Acupuncture for menopausal hot flushes

Evidence Summaries

Level of Evidence = C
Acupuncture may not be effective for menopausal vasomotor symptoms compared to sham acupuncture and may be less effective than hormone therapy.

Comment: The quality of evidence is downgraded by study quality (unclear allocation concealment).

A Cochrane review 1 included 8 studies with a total of 528 subjects. In comparison of acupuncture to sham acupuncture no significant difference was found for hot flush frequency (MD -1.13 flushes per day, 95% CI -2.55 to 0.29; 8 RCTs, n=414, I² = 70%, low-quality evidence) but flushes were significantly less severe in the acupuncture group, with a small effect size (SMD -0.45, 95% CI -0.84 to -0.05, 6 RCTs, 297 women, I² = 62%, very-low-quality evidence). In a post hoc sensitivity analysis excluding studies of women with breast cancer, heterogeneity was reduced to 0% for hot flush frequency and 34% for hot flush severity and there was no significant difference between the groups for either outcome. Acupuncture was associated with significantly more frequent hot flushes than hormone therapy (MD 3.18 flushes per day, 95% CI 2.06 to 4.29, 3 RCTs, n=114, I² = 0%, low-quality evidence). There was no significant difference between the groups for hot flush severity (SMD 0.53, 95% CI -0.14 to 1.20, 2 RCTs, 84 women, I² = 57%, low-quality evidence).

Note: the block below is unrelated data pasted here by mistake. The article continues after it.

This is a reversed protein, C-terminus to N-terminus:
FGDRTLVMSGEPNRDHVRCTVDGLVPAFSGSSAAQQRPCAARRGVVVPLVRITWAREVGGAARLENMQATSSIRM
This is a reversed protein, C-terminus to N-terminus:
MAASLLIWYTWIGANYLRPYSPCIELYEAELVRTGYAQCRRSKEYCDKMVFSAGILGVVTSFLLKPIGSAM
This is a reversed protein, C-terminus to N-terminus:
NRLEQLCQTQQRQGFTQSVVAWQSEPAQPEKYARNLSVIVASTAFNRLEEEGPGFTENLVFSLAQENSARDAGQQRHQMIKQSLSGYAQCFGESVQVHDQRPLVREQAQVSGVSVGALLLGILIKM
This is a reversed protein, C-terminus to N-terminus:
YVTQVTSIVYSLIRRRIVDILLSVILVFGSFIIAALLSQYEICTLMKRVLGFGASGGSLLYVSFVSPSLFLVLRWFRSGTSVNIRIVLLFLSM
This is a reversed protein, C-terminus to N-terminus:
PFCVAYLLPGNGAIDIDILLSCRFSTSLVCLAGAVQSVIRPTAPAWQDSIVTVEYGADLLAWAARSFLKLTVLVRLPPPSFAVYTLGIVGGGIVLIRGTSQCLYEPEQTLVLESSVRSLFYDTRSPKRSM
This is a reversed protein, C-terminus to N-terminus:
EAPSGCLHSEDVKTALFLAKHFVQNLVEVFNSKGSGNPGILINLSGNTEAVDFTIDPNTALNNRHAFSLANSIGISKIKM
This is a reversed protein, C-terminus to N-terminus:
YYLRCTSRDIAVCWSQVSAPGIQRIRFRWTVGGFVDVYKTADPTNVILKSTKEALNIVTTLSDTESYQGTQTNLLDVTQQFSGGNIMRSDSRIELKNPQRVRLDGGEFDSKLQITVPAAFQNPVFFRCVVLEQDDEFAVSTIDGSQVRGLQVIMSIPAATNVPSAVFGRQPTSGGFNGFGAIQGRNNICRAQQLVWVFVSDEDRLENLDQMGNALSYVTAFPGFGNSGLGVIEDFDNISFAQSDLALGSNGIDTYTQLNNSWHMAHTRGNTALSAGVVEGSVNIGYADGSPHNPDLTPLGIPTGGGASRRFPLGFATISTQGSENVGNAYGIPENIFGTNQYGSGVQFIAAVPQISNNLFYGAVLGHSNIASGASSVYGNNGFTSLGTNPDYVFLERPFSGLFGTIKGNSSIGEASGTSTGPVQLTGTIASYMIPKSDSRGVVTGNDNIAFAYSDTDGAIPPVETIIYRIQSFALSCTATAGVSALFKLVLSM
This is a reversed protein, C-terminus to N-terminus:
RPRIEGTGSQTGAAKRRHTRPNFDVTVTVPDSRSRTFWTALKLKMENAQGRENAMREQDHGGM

1. Dodin S, Blanchet C, Marc I et al. Acupuncture for menopausal hot flushes. Cochrane Database Syst Rev 2013;(7):CD007410.  [PMID:23897589]

Copyright © 2020 Duodecim Medical Publications Limited.
Acupuncture for menopausal hot flushes is a sample topic from the Evidence-Based Medicine Guidelines.

To view other topics, please or .

Evidence Central is an integrated web and mobile solution that helps clinicians quickly answer etiology, diagnosis, treatment, and prognosis questions using the latest evidence-based research. .